2/12/2014 1:53:00 PM City Hall decision seriously flawed
Heinz E. Eller, Rice Lake
The subject of this letter is the decision taken by the City Council in its Jan. 28 session regarding disposition of the old city hall building. The council had before it two proposals-one an offer from Sterling Bank to purchase the building for $75,000, demolish it and turn the vacant lot into much needed downtown parking; the other an offer from Snap Fitness to purchase the building for $1, renovate it and turn it into a fitness center. The Sterling proposal would require the city to finance the building demolition and preparation of the space for the parking lot paving. Sterling Bank would underwrite the paving cost. Total investment for the city, based on the city manager's analysis, would be $96,000. Total investment for the city under the Snap proposal would be $59,000, based upon the same analysis. After adding in projected revenues over a 10-year period, the net benefit to the city would be $25,000 with the Sterling proposal, and $30,000 under the Snap proposal or essentially no difference. The council in closed session voted 4 to 3 for the Snap proposal, Councilmember Schwab recused himself to avoid appearance of a conflict of interest, as he owns another fitness center within the city. In my judgment, the council decision was shortsighted and seriously flawed for the following reasons. The Sterling proposal was basically a "bird in the hand." The $75,000 will be received upfront. The city would have the money and the much needed additional downtown parking as well. The Snap proposal is sheer conjecture; in other words not two birds in the bush but maybe one. The income from the Snap proposal is predicated on presumed property tax revenue. I asked, whose crystal ball is clear enough to forecast what will or may happen 5-10 years down the road. That presumed tax revenue is total speculation; one doesn't even know if Snap will be in business 5 or 10 years in the future, but we do know the Sterling parking places will be there. The financial analysis is flawed because the only economic value it places on the Sterling parking places is the $9,000 property tax revenue. Surely 40 off-street, downtown parking places have more economic value over 10 years than $9,000. If not, why do we have any downtown off-street parking at all? Therefore, the $25,000 estimated cost benefit of the Sterling proposal is seriously underestimated, The old city hall building is across the street from the public library. Anyone who uses the facility knows that parking is already a problem. Snap estimates it will require 38 parking spaces for users; but their proposal provides for only 35. Other estimates suggest that the actual need, based upon the services Snap intends to provide, is in the 40 to 50 range, creating an even greater problem. And none of this factors in additional library parking requirements if the library facility expansion goes forward. At the same session, the council appropriated $5,000 for the Place Maker Program, a Northwest Wisconsin regional program in which cities would enhance a number of community assets/places to attract more visitors and induce them to stay longer and spend more at local businesses. Surely the existing or enhanced library facility will be one of these places, another reason why additional parking will be critical. By moving forward with the Place Maker program, the council is, on one hand, beginning to fund a program that it hopes will result in a demand for additional downtown parking, while, on the other hand, opting for a program that will decrease public parking. That appears illogical. Based upon the foregoing points, it would seem incumbent upon the council to revisit the decision taken at the Jan. 28 session and, hopefully, arrive at a more logically thought-out plan for the future use of the old city hall property. Perhaps that second look might best be done after the election of the new council in April. - - - -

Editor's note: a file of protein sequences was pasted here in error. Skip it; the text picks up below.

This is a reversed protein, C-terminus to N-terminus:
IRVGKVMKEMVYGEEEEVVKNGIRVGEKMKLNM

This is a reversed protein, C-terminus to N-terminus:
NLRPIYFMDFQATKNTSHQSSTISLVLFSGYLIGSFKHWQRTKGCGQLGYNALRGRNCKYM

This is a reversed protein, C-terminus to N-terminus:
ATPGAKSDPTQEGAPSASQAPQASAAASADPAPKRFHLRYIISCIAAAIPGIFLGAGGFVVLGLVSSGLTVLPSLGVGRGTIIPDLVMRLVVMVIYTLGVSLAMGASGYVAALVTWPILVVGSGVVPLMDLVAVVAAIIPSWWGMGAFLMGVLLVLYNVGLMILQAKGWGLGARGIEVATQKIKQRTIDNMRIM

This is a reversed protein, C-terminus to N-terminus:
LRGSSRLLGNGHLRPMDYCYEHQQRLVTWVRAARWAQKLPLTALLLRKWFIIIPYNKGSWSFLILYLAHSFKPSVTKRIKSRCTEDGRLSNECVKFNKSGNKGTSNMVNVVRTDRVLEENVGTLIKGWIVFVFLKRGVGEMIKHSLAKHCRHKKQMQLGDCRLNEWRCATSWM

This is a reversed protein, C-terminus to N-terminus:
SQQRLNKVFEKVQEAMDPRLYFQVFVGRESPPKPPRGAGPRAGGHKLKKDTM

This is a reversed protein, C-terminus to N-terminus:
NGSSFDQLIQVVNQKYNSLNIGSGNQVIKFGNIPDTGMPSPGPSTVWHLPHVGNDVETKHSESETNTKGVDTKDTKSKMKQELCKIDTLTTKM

Posted: Thursday, February 20, 2014
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How does the City Library expect to expand when they do not expand parking, but have taken a row for themselves, for city library employees. What percentage of people use the city library for internet games vs. books? City Parking formerly at the Moose Club next to the lake was lost for downtown. The average business owner ends up parking there car out front of someone else business... How do you expect current businesses to grow when you keep taking down town parking away and they are subject to TIF, Tax Incremental Fund, an additional tax imposed on downtown businesses to fund the Main Street Association! that organizes volunteers for flowers and trees that block the customers views of the businesses...